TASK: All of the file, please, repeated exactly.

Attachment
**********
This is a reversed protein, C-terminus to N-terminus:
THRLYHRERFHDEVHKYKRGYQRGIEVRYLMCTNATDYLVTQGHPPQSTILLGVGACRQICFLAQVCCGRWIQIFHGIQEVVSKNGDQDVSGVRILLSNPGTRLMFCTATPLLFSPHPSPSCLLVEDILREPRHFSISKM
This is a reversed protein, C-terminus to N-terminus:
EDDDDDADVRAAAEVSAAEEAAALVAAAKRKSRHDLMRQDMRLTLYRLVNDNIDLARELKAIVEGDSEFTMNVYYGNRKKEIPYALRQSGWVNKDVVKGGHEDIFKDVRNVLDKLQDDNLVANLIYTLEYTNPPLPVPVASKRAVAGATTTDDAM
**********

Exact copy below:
This is a reversed protein, C-terminus to N-terminus:
THRLYHRERFHDEVHKYKRGYQRGIEVRYLMCTNATDYLVTQGHPPQSTILLGVGACRQICFLAQVCCGRWIQIFHGIQEVVSKNGDQDVSGVRILLSNPGTRLMFCTATPLLFSPHPSPSCLLVEDILREPRHFSISKM
This is a reversed protein, C-terminus to N-terminus:
EDDDDDADVRAAAEVSAAEEAAALVAAAKRKSRHDLMRQDMRLTLYRLVNDNIDLARELKAIVEGDSEFTMNVYYGNRKKEIPYALRQSGWVNKDVVKGGHEDIFKDVRNVLDKLQDDNLVANLIYTLEYTNPPLPVPVASKRAVAGATTTDDAM